Macquarie University Assignment
Science Literacy Assessment 4 - Handling Data
Data, data, data…. That is what science is really about in the end. Regardless if the experiment requires recording behavioural videos, timing responses, blood samples taken, counting number of sperm, or measuring fertilised eggs. All the hours collecting samples, can then require hours more processing the samples collected to turn them into numbers that can be statistically analysed and turned often into figures. For example, behavioural videos have to be watched and scored and translated into numbers, and blood samples can be used for genetic work, hormone analysis, or to count parasites.
Goal of Assessment: In this assessment you will learn how to select and organise the right part of a basic data and how to handle it to help you make statements about the research findings and to make figure. You will also learn about the interpretation of statistics.
The Assessment: You will be provided with a small data set that you will have to answer questions about.
Handling data tutorial: Using excel and interpreting the data
When you collect data from an experiment you often collect information about multiple variables that are categorized, some time in multiple ways. This means that you will have multiple columns of data that contain a category or numbers. The categories can help you group the numbers for analysis.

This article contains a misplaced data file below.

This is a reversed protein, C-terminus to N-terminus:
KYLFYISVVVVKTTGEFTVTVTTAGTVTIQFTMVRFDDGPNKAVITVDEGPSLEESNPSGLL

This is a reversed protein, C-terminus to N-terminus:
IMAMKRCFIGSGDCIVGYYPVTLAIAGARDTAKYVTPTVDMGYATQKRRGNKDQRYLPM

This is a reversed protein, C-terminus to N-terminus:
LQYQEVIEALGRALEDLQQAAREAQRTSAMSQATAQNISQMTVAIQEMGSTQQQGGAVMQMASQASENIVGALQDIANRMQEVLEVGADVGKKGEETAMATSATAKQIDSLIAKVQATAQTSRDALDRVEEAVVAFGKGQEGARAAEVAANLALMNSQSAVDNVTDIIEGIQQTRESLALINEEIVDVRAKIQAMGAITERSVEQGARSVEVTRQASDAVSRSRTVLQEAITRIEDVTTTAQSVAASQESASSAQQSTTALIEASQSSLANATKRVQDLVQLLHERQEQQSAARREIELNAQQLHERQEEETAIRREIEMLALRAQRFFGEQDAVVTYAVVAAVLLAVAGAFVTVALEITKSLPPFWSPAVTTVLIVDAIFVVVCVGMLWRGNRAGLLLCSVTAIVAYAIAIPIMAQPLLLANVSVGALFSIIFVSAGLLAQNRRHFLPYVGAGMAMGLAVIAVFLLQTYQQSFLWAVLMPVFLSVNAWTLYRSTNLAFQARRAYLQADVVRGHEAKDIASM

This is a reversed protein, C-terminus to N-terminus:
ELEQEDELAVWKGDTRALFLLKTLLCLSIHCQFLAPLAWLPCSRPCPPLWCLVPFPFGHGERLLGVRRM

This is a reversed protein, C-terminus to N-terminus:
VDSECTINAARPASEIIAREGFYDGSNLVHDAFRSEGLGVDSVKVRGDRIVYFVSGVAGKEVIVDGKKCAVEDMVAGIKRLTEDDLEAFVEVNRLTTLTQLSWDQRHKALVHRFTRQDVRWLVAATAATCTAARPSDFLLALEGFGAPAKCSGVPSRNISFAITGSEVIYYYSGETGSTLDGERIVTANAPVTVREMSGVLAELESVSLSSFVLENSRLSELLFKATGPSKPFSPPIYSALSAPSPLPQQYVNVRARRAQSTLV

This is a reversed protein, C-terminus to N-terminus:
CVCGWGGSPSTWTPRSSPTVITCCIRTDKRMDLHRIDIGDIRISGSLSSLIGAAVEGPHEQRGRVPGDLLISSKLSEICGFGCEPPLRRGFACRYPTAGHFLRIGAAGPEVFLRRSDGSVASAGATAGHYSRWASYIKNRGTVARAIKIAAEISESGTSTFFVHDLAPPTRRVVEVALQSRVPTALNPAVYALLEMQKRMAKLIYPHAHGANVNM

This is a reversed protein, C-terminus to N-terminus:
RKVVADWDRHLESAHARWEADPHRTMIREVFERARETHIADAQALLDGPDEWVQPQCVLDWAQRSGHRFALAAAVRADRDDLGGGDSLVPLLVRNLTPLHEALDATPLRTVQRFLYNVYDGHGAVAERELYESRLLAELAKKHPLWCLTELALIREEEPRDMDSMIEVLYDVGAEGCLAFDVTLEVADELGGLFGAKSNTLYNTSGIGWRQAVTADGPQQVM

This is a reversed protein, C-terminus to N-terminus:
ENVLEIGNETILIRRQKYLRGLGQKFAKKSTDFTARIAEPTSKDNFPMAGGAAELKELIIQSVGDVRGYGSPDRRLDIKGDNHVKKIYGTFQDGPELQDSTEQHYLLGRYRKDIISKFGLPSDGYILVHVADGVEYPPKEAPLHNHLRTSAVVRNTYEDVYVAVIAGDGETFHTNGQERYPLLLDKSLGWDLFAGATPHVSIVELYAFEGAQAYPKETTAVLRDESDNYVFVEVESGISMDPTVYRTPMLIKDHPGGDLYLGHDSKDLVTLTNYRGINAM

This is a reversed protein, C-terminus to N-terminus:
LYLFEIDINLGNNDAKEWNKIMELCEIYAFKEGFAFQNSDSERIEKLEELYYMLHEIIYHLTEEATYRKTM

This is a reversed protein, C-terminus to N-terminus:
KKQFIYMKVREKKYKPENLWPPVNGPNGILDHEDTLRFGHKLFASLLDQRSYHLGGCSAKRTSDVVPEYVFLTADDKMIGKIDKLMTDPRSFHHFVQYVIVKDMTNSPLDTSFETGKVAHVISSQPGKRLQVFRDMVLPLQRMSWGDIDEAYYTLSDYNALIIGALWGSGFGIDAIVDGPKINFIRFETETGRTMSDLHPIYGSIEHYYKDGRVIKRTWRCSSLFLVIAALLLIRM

Watch the video on ECHO for a demonstration of how to use excel <NOW AVAILABLE>.
You will learn:
We are not asking you to run any statistical tests in the course. You just need to be able to interpret the outputs that we give you.
What statistical tests you run depend on what kind of data you have and the distribution. For example, if you have measures or value data (e.g. weight of egg) vs. count data (e.g. number of eggs) In statistical terms this means you have continuous (i.e. can take on any value) vs. a discrete (i.e. whole number or category) data set.
The statistics that will be presented to you for the posters will be simple ANOVAs or t-tests. Both tests essentially are looking to test fro differences between groups. The outputs will give you information that needs to be reported in your Results section.
What you need to report:
T-Tests – you need to report the t-stat number, the degrees of freedom, and the p-value. e.g. t = -1.593, df = 12, p = 0.297
ANOVA – you will get an F statistic, degrees of freedom in group sand individuals, and a p-value. e.g. F3,31.2 = 0.47, p = 0.73
BUT, what does it mean!!
The test you run on the data puts different constraints on the data, but with a-priori (before you run the test based on assumptions you make before running the experiment). The classic way to judge if groups significantly differ is the p-value. If the p-value is p < 0.05 then the groups are considered to be significantly different. Typically a p = 0.001 represents a stronger difference between groups then p =0.04. By stronger, I mean it is a result more likely to stand up to further testing.
Science is generally moving away from the p-value though, so don’t be surprised if you see significance presented in papers in different ways – especially more recent papers. However, for this course you don’t need to worry about this!.
Use the following data set (as xlsx as doc) answer the following questions, put them into a document for submission into turnitin.
To be completed in a document and submitted to TurnItIn - you only get one upload.
Please include you Name, Student ID number, and number your answers as they are asked below to avoid confusion with marking.
You do not need to include a title page with your name and ID. Please use a legible font and text size. Normal spacing is fine. Please save file with at least sir name, your student number, and assessment #.